The IFSB Council resolved to approve the adoption of a guidance note on Sharī`ah-compliant lender-of-last-resort facilities (GN-7) and a technical note on financial inclusion and Islamic finance (TN-3). The guidance note on lender-of-last-resort facilities complements the existing IFSB guidance on Sharī`ah-compliant lender of last resort (SLOLR). It aims to offer international benchmark guidelines to regulatory and supervisory authorities for developing and offering SLOLR facilities as part of the financial safety net arrangement for institutions offering Islamic financial services in their jurisdictions.
The guidance note is primarily intended to serve as a benchmark for central banks in establishing and operationalizing an SLOLR framework that applies to full-fledged Islamic commercial banks and Islamic commercial banks that are subsidiaries of conventional banks. Specifically, the guidance note covers the following:
- Preconditions for developing and implementing an SLOLR mechanism, including considerations of moral hazard and achieving a level playing field between the conventional and Islamic systems
- Sharī`ah perspectives on instruments and operating modalities for developing SLOLR facilities for institutions offering Islamic financial services
- Supervisory and operational considerations for SLOLR
- Broader integration of SLOLR within the macro-prudential framework and its implications from a monetary policy perspective
The technical note on financial inclusion provides guidance on good practices in regulating the financial sector to enhance financial inclusion through Islamic finance, while identifying the main challenges and emerging issues, as experienced by the market players and regulators, in microfinance and financial inclusion related to Islamic financial services. The note also aims to provide international benchmark guidelines on regulatory and supervisory policies to support financial inclusion initiatives in the Islamic financial services industry and on the application of the proportionality principle. The scope of the technical note includes the banking sector, the non-bank financial institutions, and the Islamic capital market with role in promoting financial inclusion, where needed.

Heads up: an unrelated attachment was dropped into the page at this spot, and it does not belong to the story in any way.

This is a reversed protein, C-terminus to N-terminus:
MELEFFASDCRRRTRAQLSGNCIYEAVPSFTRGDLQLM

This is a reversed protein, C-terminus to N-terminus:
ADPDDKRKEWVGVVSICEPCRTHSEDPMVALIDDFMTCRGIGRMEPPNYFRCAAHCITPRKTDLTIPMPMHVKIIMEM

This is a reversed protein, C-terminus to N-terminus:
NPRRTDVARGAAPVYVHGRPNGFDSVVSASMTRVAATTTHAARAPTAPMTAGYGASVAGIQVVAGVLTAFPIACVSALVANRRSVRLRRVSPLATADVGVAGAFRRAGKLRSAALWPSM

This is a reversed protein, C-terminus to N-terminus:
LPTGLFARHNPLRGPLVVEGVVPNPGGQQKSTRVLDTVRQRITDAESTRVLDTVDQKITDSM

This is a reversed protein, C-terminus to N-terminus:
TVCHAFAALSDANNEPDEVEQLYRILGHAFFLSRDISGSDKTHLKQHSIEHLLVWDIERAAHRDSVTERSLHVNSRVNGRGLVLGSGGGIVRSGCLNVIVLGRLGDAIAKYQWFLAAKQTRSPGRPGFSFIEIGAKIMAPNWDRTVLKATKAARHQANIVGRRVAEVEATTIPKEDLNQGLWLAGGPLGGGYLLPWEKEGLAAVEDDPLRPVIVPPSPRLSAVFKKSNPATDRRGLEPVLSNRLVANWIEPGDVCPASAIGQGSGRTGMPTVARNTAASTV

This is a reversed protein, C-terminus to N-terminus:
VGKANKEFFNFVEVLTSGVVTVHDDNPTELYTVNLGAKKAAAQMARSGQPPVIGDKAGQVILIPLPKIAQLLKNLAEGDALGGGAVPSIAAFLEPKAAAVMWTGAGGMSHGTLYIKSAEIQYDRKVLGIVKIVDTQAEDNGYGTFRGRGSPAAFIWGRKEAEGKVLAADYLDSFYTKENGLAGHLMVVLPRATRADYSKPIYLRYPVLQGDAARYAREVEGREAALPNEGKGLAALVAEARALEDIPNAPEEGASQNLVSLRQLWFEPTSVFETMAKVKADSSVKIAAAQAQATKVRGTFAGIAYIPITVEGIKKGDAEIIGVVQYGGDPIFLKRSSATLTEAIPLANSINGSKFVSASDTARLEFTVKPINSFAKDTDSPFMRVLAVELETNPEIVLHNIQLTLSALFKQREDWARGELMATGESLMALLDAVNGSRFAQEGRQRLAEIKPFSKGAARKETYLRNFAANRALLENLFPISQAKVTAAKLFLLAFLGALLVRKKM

Keywords: International, Banking, Lender of Last Resort, Sharī`ah, Fintech, SLOLR, Islamic Banking, Guidance, IFSB
Previous ArticleECB Publishes Results of Financial Stability Review in November 2019
PRA published the policy statement PS8/21, which contains the final supervisory statement SS3/21 on the PRA approach to supervision of the new and growing non-systemic banks in UK.
EBA published a report that sets out the final draft regulatory technical standards specifying the conditions according to which consolidation shall be carried out in line with Article 18 of the Capital Requirements Regulation (CRR).
EBA updated the list of other systemically important institutions (O-SIIs) in EU.
BCBS published two reports that discuss transmission channels of climate-related risks to the banking system and the measurement methodologies of climate-related financial risks.
UK Authorities (FCA and PRA) welcomed the findings of FSB peer review on the implementation of financial sector remuneration reforms in the UK.
PRA and FCA jointly issued a letter that highlights risks associated with the increasing volumes of deposits that are placed with banks and building societies via deposit aggregators and how to mitigate these risks.
MFSA announced that amendments to the Banking Act, Subsidiary Legislation, and Banking Rules will be issued in the coming months, to transpose the Capital Requirements Directive (CRD5) into the national regulatory framework.
EC finalized the Delegated Regulation 2021/598 that supplements the Capital Requirements Regulation (CRR or 575/2013) and lays out the regulatory technical standards for assigning risk-weights to specialized lending exposures.
OSFI launched a consultation to explore ways to enhance the OSFI assurance over capital, leverage, and liquidity returns for banks and insurers, given the increasing complexity arising from the evolving regulatory reporting framework due to IFRS 17 (Insurance Contracts) standard and Basel III reforms.
ECB published results of the benchmarking analysis of the recovery plan cycle for 2019.